We have just left the camps and are now working our way back towards N’djamena, the capital city of Chad. In less than two days, this trip will be history, but its effect on me will be just starting. When I got my visa into Chad, there were a few things I had to leave at the border. One was my ego, the other…emotions. I just wrote in an email to a friend today that there’s no crying in Chad. (self imposed) I didn’t know if I was capable of surviving this trip if I let things affect me, so I put on the heavy coat of armor, and kept everything on the surface level. But the visions and experience are beginning to penetrate that faux exterior I’ve created for self-preservation. I imagine in a few days, maybe sooner, it’ll all hit me.
In the meantime, I’ve been distantly observing the latest news about Iran. The riots, the images, the stories I’ve been reading all have the additional comments about how the news we are getting is because of the current technology…cell phones, video cameras, the internet, etc. from regular people. It is my understanding that there are no journalists in Iran, and I can’t help but compare situations. I wonder if the people of Darfur had more technology, would the world be more sympathetic to their cause? I just learned that the government of Sudan turned off all cell phone service before they attacked the villages so nobody had any connection to the outside world. Ahmadinejad should have thought of that one. The area of Western Sudan was so remote, only a couple of journalists in helicopters saw what was happening. There is no video record of the atrocities. Therefore to the main stream, it didn’t happen, and if it did, it occurred so long ago that it’s no longer a sexy and hip subject. I won’t want to diminish the situation in Iran, but I also want reiterate the obvious; great publicity sells a conflict.
But there are over 2.5 million witnesses to the Darfur scenario, and they are all squeezed into refugee and IDP camps in the desert of Eastern Chad and Western Sudan. And since coming here with i-ACT, I now understand the mission even more; give the refugees, who do not have the advantage of current technology, a VOICE. The most powerful moments of this trip were the reactions from members of the western world, as they watched the live images of the refugee camps we sent via satellite. Imagine if all the refugees were on Facebook and Twitter and could update us about what is happening to them now, or tell the world what really happened in Darfur. But for now, we depend on video, photos, and blogs from a small group of activists, one in particular called i-ACT, an enterprise I am proud to be a part of.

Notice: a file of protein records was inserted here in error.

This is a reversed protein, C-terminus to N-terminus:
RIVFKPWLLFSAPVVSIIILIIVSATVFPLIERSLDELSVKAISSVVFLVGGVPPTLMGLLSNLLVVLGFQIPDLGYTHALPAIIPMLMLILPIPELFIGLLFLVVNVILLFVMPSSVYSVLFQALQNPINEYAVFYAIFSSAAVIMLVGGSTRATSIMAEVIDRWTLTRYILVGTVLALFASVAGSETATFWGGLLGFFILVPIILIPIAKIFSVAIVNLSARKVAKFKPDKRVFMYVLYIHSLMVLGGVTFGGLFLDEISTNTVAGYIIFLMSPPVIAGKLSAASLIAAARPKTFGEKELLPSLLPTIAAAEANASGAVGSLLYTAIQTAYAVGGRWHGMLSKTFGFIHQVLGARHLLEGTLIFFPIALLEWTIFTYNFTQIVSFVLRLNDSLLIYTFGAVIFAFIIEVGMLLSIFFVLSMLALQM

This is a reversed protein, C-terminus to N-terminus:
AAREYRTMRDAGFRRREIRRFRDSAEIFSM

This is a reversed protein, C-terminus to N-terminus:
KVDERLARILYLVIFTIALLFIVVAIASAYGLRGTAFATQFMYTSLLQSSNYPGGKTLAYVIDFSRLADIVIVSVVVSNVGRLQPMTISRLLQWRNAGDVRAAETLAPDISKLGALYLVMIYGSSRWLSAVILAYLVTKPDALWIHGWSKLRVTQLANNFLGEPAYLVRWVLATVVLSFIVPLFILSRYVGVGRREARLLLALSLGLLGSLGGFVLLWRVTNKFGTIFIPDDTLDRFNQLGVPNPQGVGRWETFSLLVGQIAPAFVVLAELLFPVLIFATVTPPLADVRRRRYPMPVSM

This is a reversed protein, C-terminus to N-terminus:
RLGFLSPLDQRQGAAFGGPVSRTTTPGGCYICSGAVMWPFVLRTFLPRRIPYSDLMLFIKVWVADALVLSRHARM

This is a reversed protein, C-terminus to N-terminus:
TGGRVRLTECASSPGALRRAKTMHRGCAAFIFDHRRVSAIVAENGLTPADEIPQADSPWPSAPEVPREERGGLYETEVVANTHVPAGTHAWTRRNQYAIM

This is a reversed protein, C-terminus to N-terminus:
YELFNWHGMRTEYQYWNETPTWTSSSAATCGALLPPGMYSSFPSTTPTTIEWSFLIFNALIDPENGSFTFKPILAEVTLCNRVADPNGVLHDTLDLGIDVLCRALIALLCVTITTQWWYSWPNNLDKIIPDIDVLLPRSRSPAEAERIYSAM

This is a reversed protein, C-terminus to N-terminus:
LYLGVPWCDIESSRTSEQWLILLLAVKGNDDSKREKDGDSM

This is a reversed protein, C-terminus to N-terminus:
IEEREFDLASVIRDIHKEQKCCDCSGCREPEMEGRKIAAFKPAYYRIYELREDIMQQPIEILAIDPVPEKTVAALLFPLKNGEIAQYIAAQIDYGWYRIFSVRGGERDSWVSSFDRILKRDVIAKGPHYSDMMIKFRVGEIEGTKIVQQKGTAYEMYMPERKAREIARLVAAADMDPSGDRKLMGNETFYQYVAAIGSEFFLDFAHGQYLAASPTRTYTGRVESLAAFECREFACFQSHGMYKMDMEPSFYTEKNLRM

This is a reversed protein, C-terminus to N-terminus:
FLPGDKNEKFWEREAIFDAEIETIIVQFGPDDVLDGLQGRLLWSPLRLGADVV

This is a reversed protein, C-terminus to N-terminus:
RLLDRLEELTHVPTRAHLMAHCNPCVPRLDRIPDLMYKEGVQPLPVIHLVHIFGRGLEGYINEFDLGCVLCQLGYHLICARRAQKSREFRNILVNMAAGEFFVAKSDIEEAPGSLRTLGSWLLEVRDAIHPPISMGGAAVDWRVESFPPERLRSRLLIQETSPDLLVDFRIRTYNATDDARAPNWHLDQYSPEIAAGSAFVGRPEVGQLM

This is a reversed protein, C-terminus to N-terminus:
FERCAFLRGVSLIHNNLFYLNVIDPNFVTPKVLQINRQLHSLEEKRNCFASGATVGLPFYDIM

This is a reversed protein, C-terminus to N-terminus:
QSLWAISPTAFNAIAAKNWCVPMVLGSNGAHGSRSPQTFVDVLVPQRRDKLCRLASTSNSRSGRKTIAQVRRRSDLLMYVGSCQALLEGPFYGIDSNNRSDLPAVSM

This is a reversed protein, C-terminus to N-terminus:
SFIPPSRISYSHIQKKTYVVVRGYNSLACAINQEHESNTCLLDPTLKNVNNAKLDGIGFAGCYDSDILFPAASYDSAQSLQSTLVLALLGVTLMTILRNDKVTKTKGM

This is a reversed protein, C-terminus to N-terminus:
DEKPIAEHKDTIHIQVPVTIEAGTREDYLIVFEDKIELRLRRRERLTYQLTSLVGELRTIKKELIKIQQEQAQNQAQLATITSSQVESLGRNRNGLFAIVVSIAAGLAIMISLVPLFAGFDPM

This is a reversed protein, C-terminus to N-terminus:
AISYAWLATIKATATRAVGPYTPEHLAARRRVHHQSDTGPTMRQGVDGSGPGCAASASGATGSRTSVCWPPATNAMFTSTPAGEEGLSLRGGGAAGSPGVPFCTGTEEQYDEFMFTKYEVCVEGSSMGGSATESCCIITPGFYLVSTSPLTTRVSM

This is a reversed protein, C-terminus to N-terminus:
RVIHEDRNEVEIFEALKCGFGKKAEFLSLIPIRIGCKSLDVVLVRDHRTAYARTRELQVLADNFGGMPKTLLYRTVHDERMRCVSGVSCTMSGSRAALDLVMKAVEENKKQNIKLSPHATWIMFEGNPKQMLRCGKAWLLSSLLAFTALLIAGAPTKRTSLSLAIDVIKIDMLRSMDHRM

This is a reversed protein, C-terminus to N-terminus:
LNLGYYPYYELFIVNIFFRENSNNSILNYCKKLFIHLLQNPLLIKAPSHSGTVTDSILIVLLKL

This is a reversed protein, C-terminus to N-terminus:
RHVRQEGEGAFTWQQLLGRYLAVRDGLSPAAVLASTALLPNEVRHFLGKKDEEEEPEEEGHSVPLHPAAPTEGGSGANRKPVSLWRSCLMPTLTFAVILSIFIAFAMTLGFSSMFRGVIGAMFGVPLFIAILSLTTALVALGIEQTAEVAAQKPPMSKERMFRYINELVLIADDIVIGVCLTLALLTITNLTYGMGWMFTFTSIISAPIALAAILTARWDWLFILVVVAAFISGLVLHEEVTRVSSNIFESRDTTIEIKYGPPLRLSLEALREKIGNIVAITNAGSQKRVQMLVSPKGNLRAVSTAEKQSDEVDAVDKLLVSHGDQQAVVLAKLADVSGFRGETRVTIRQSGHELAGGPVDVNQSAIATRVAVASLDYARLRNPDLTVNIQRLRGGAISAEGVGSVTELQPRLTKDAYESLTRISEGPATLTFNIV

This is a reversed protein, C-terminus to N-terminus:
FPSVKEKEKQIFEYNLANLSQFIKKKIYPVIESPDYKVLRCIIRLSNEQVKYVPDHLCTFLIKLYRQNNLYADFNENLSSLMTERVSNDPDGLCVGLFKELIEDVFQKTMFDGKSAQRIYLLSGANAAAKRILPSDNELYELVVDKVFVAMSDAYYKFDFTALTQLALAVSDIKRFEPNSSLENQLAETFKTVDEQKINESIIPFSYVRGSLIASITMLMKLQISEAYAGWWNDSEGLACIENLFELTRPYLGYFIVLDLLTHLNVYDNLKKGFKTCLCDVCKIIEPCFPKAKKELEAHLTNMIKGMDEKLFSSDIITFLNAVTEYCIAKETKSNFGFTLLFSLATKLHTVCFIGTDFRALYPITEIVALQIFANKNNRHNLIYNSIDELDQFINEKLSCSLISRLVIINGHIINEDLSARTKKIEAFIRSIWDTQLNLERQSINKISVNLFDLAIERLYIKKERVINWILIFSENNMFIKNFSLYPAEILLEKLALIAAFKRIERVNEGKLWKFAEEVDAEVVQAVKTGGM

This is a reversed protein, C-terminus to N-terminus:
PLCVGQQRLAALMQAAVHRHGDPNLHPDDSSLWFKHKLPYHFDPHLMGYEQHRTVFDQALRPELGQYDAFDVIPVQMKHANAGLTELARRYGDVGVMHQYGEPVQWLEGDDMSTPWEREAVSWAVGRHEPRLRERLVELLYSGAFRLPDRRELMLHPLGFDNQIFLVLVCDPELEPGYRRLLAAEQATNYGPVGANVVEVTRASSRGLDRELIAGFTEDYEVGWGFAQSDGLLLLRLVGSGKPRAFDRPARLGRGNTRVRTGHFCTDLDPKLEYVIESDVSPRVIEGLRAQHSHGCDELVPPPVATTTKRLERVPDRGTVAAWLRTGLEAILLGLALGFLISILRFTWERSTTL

When I checked my ego at the border, its last request was for me to take the great “refugee” photo. Well, I didn’t accomplish that, but my camera did. In camp Kounoungo, I turned the lens on a boy named Abalhikim and myself. Then I lent him the camera to keep snapping his family, which he did. Hours later, when I checked the photos, I noticed Abalhikim had tried a few self-portraits of his own. One of them was not only that great “refugee” photo, but also the ultimate portrait of humanity. As I stared (and continue to stare) at the photo, I was amazed at this kid, gazing into the lens, revealing every emotion I could only dream of showing. Here’s a boy who has been through so much, and he has not developed that aforementioned protective layer I need just to witness the aftermath for a couple weeks. It also makes me think of how much of that protective layer I have developed for myself over the years. It might just be me, but this kid’s curiosity and amazement translates into exactly what this life might be about. Keep an open heart and keep looking out. Is he looking out to the world to see if they’re paying attention? If so, is our lack of response going to crush his curiosity? All I know is that, now that I’ve witnessed the camps in Chad, my energy and focus has been narrowed, I’m attempting to look in the lens with the same dichotomy as Abalhikim…one inward glance, and one outward glance….specifically towards President Barack Obama.
Like I said in an earlier journal entry, I don’t think this is America’s burden, but I do think at little cost, we can make some noise about Darfur. Obama talked a lot about Darfur during the campaign, but now that he’s been elected, reality has obviously taken over. But just because America is struggling with recession, doesn’t mean we don’t have the capacity to solve this situation. One doesn’t have to be a historian to remember that our country was in the Great Depression when World War II hit. If FDR had played it conservatively, and decided to focus only on “domestic” issues, then I’m sure the term “The Greatest Generation” would have never materialized. But instead America, a country struggling with itself, looked inward, then looked outward, just like Abalhikim, and somehow got it’s shit together to bring down the Nazis and stop the Holocaust. We can do the same, and it doesn’t have to be boots on the ground. It’s activism, and social networking, and the same movement that got Barack Obama elected, can move to solve the real issues of Darfur. Justice and Peace; one does not exist without the other. And if Barack Obama doesn’t have the balls to stand up for the victims of the largest mass murder in the new millennium, does he deserve our vote in 2012?
In closing, I owe a huge thanks to Gabriel Stauring, Katie Jay Scott, Eric Angel and the rest of the i-Act group for allowing me to a part of their effort. It was a great honor to be here with them, and I would work anywhere in the world…anytime…with the Chad field team. They were absolutely brilliant.